One cannot but notice the strong autobiographical elements in Streetcar. It looks like the primitive drunkard and rapist Stanley Kowalski is largely based on Williams' own autocratic working-class father Cornelius and his drunken violence and cruelty at home. The playwright's badly mistreated and over-anxious mother Edwina was herself a southern belle by birth—exactly the same as the two DuBois sisters, Blanche and Stella. Williams seems to have modeled the tormented character of Blanche partly on his emotionally fragile sister Rose, who was institutionalized when she was a very young woman (ostensibly to treat her for depression and schizophrenia), partly on his own emotional instability and mental breakdown as a young man. A beleaguered Blanche speaks of “deliberate cruelty” and that's what was obviously done to Rose at the mental asylum, where she was “treated” with electric shocks (shock therapy) and finally a lobotomy, which only damaged severely her mental capacity. Blanche's suicidal young husband was a homosexual poet, as was Tennessee Williams who appears to have ended his life in a New York City suicide brought on by chronic alcoholism, drug abuse and tragic loneliness. The play is a strongly autobiographical Greek tragedy but without any catharsis at its ending.

In Dostoevskian terms, Streetcar is a story of unpunished crime. It represents an iron-clad criminal case of forcible rape, in which the innocent victim, rather than the violent and unrepentant rapist is sent to a mental institution. All this prevaricating talk about Blanche's “lies,” “deceptions,” “illusions,” “delusions,” and “fantasies” is just a clever defense lawyer's obfuscation and an excuse for why the hapless victim, rather than the raping villain, should be punished. I am sure that Blanche is not Stanley' first victim and she is not likely to be the last, as he fits the police profile of a serial rapist.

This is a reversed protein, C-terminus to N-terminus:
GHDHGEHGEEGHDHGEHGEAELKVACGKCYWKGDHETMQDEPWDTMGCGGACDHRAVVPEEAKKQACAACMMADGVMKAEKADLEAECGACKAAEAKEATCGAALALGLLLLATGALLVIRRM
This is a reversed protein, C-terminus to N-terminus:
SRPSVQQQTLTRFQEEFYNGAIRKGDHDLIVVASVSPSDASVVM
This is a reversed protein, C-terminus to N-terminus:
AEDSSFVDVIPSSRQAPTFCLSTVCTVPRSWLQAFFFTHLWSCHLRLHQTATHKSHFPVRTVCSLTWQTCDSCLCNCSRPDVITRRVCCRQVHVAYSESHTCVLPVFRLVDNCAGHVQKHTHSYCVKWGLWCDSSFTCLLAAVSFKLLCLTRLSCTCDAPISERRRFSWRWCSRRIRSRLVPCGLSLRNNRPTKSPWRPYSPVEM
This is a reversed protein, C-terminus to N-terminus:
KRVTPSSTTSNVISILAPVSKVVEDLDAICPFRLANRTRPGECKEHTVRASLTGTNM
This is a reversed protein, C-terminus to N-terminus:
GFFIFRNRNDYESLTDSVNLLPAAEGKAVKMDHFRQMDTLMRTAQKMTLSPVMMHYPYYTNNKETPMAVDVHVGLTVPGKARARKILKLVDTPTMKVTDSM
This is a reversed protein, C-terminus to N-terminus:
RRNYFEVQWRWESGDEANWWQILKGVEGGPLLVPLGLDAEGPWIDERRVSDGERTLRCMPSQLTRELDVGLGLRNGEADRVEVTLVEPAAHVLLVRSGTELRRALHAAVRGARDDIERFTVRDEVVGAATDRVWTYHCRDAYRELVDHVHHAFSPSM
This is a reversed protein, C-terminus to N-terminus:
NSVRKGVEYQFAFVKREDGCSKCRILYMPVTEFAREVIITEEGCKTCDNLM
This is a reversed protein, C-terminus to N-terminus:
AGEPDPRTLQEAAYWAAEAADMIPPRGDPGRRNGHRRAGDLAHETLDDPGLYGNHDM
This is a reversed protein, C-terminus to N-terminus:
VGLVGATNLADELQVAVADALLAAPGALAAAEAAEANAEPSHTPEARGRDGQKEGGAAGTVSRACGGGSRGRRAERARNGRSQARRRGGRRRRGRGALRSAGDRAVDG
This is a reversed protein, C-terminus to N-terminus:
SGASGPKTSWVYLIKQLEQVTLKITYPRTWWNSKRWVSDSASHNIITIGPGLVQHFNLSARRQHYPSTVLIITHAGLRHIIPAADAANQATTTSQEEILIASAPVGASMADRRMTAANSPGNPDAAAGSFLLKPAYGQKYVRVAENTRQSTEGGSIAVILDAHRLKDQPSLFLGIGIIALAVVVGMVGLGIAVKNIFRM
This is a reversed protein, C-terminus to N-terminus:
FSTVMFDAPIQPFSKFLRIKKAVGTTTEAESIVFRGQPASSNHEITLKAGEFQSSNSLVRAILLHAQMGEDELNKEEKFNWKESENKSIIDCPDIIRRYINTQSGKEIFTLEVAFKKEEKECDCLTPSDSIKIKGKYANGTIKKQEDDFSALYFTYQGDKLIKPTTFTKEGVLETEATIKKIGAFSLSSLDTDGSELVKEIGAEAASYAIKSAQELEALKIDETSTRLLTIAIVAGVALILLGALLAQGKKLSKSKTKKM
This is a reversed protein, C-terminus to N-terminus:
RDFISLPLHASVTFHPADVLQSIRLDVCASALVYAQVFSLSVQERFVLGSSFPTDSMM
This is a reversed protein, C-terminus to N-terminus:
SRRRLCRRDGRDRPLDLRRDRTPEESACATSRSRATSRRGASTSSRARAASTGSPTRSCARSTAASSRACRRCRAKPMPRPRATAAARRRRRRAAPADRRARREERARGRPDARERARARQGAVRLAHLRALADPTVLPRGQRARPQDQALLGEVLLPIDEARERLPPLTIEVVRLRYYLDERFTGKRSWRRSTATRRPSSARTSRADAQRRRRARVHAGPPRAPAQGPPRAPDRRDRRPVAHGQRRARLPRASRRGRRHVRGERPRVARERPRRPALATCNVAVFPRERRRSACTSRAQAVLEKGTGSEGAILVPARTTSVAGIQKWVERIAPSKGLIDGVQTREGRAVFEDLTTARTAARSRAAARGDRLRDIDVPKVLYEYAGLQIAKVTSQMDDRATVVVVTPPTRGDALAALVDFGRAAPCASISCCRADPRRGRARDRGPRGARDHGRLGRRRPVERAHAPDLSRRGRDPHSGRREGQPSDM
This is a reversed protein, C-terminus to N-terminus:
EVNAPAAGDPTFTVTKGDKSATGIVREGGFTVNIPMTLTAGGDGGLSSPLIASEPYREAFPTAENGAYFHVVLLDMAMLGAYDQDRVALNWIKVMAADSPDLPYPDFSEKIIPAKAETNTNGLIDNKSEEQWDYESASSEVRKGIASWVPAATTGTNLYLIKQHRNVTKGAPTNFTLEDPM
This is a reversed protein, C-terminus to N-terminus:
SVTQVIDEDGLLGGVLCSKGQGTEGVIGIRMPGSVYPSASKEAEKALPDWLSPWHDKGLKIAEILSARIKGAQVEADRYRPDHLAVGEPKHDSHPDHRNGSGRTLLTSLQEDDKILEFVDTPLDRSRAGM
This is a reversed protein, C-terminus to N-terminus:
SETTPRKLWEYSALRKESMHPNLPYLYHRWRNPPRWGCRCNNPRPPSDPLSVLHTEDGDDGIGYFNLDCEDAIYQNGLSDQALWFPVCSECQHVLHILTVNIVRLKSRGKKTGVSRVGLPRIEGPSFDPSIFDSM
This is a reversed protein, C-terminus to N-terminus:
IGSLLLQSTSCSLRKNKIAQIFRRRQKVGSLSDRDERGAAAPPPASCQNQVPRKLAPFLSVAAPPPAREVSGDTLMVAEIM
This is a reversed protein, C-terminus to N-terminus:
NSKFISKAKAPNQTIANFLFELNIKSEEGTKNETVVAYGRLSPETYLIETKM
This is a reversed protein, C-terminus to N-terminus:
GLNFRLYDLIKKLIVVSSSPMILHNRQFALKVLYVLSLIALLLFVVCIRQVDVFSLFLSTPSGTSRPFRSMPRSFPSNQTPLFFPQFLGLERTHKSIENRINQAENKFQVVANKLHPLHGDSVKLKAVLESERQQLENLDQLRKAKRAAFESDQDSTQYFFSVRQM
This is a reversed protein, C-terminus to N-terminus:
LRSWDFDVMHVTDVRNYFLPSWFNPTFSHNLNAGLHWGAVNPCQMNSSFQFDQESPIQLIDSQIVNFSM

Tennessee Williams claimed that for him writing Streetcar Named Desire and his other plays was therapy. He was always frank about his troubled family background: his father’s drunken violence, the unhappy marriage of his parents, his own mental breakdown, and the long institutionalization of his beloved sister, who as a young woman was lobotomized and mentally crippled for the rest of her life. Nor did Williams hide the fact that he was gay and an abuser of alcohol and drugs. Although he denied that his writing was autobiographical, many elements from his life do appear throughout Streetcar. For example, Williams was obsessed with the distance between socially accepted rules of behavior, social status, emotional expression, the illusions of life, and the realities underneath our social life. His most famous play, The Glass Menagerie, encapsulates this very theme in the glass collection of figures. In Streetcar, the illusion is the “marriage” of Stanley and Stella, on the surface a real connection but in reality a master-slave relationship—in that the tensions of Stella's situation manifest themselves in Stanley’s belligerent gruffness and non-empathy. Blanche’s arrival upsets the very delicate balance the married couple have established, as Blanche's conduct is all “illusion” of a particularly Southern kind. Her flirtatious behavior, which woos the poker players and even Stanley, is not real promiscuity or sensuality, but an illusion she has constructed all her life. Her confrontation with Stanley gives this tension a stage presence, a dramatic conflict between the real world and her constructed illusions. The key points, hidden in the play's ironic title, are the evident troubles of the strained marriage of Stella and Stanley, the “performance” that Blanche acts out her whole life, and the New Orleans culture they all live in—itself an illusion of conviviality, joie de vivre and fun, but in fact poverty-stricken, coarse and uneducated.